Microsoft OneNote 2010
App type: Productivity
Platform(s): Windows (PC), Windows Phone 7, iPhone
Price (PC): $69.99 (Home and Student), $79, or with various Office suites
Download OneNote for iPhone
App type: Productivity
Platform(s): Windows, Mac, iPhone, iPod touch, iPad, Android, Blackberry, webOS, Windows Mobile
Price: FREE (Premium is $45 per year)
As a Microsoft guy and a long-time user and advocate of Office in particular, I latched onto the company's note-taking solution, OneNote, as soon as I first heard about it in late 2002. Here was an app that seemed custom-tailored to my daily routine, much of which involves me taking notes which are later turned into the finished articles that are published on this site and elsewhere. But "note-taking" is a fairly simplistic way of describing what's actually happening. What OneNote is really about is idea processing and information gathering of all kinds. Not just notes but images, audio and video, web pages, and more. It's the starting point for a finished product.
Over the years, OneNote has matured and improved as you'd expect. In the 2007 edition of the product, Microsoft enhanced note management, made Tablet PC usage more seamless, added note hyperlinking, made it possible to "print" PowerPoint presentations to the application so that you could put notes alongside the actual slide you were watching at the time, and more. And in OneNote 2010, Microsoft finally made this application part of every mainstream version of the suite, pushing it out to more users. It also added excellent note sharing and collaboration features, features that in many ways inspired this week's mobile app pick.
Despite its usefulness, however, my own once-regular OneNote usage dropped off over the years for reasons that are almost too complicated to explain. Long story short, by the time OneNote 2010 had debuted, I had long since gone back to simple Word documents for notes. But since this latest version has emerged, I've often wondered about the utility of syncing PC-based notes with the cloud and, increasingly, accessing them on mobile devices.
Of course, OneNote isn't the only such solution: Evernote is one of the most popular online productivity services available today, and many--including some friends of mine--swear by it. After evaluating Evernote head to head with OneNote, I can say that both are excellent and that the two are roughly comparable. But in keeping with the theme of these mobile picks--which are designed to help you better integrate a mobile device of some kind, be it an iPhone, iPad, Android handset, or whatever--with your Windows desktop--the solution you go with will be determined, in large part, with the device(s) you use.
Well, that and the price. While OneNote is a retail application that costs $69.99 and up depending on how you acquire it (standalone or as part of an Office suite), Evernote comes in both free and paid (premium) versions. For many people, the free version of Evernote will be enough, though premium users get more monthly uploading capacity, concurrent collaboration, support, and other features. This version costs $45 per year.
From a compatibility standpoint, OneNote works with Windows PCs of course (XP, Vista, and Windows 7), and there's a free web-based version of the product called OneNote Web App that's available via the Office Web Apps in Windows Live SkyDrive. (OneNote Web App, and the other OWAs, are also available in SharePoint and via SharePoint Online.) And you can very easily integrate OneNote on Windows with your SkyDrive- or SharePoint-based notebooks too, letting you mix and match between the web and native clients if needed. This capability is what sets OneNote 2010 apart from its predecessors, and when you first start up the application, it asks if you'd like to sync the default notebook to SkyDrive.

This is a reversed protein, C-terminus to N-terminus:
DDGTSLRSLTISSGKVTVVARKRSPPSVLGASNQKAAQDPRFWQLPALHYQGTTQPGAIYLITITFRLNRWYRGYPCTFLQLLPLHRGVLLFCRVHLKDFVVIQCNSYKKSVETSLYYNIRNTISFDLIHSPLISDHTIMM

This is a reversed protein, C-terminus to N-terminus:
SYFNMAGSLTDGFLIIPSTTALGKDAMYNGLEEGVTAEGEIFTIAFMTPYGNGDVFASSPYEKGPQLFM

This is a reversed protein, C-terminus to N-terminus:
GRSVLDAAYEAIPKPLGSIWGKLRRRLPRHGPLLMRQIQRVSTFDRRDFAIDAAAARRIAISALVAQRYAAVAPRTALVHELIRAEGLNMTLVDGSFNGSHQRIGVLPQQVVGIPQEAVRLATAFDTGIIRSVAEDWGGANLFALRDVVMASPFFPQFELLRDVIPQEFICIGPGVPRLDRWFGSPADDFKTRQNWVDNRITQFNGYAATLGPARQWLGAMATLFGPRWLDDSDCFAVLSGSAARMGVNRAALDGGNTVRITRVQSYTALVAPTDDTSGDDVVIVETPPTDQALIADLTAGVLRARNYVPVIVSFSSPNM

Same notebook opened in OneNote Web App
Mobile versions are a bit sparse: There's a high quality client for Windows Phone 7 called OneNote Mobile (which also works with the same web-based notebooks in OneNote and/or SharePoint) and a very nice iPhone app too, though this works only with SkyDrive, and not SharePoint.
If you're primarily a Windows guy, especially one that's using Windows Phone, OneNote is kind of a no brainer. It's what I'll be using going forward, especially in an interesting collaborative way with Rafael Rivera on our next book, Windows 8 Secrets. (We're utilizing SharePoint Online, part of Office 365, for this.) But I'd like to integrate OneNote into my daily work routine as well, and plan to do so.
If your mobile needs are a bit more diverse, you should check out Evernote. By default, all Evernote notebooks are synced to the web, and there are Windows and Mac clients for traditional computers, a nice web interface, and a wide range of mobile clients, including iPhone and iPod touch, iPad, Android, Blackberry, Palm Pre/Pixi, and Windows Mobile. (No Windows Phone, at least not yet.) There's also a handy Web Clipper web browser plug-in for Internet Explorer, Google Chrome, Mozilla Firefox, and Safari (Mac only) that lets you easily save information from the web to your notes.
Evernote for Windows
Evernote's web interface
Evernote makes the most sense, then, in a mixed environment where you need to move between a traditional PC and one or more mobile devices, none of which are Windows Phone. This is a lot of people, of course. And if you are already using OneNote and are curious about the Evernote side of the fence, fear not: There's a OneNote importer so you can take your existing notes with you.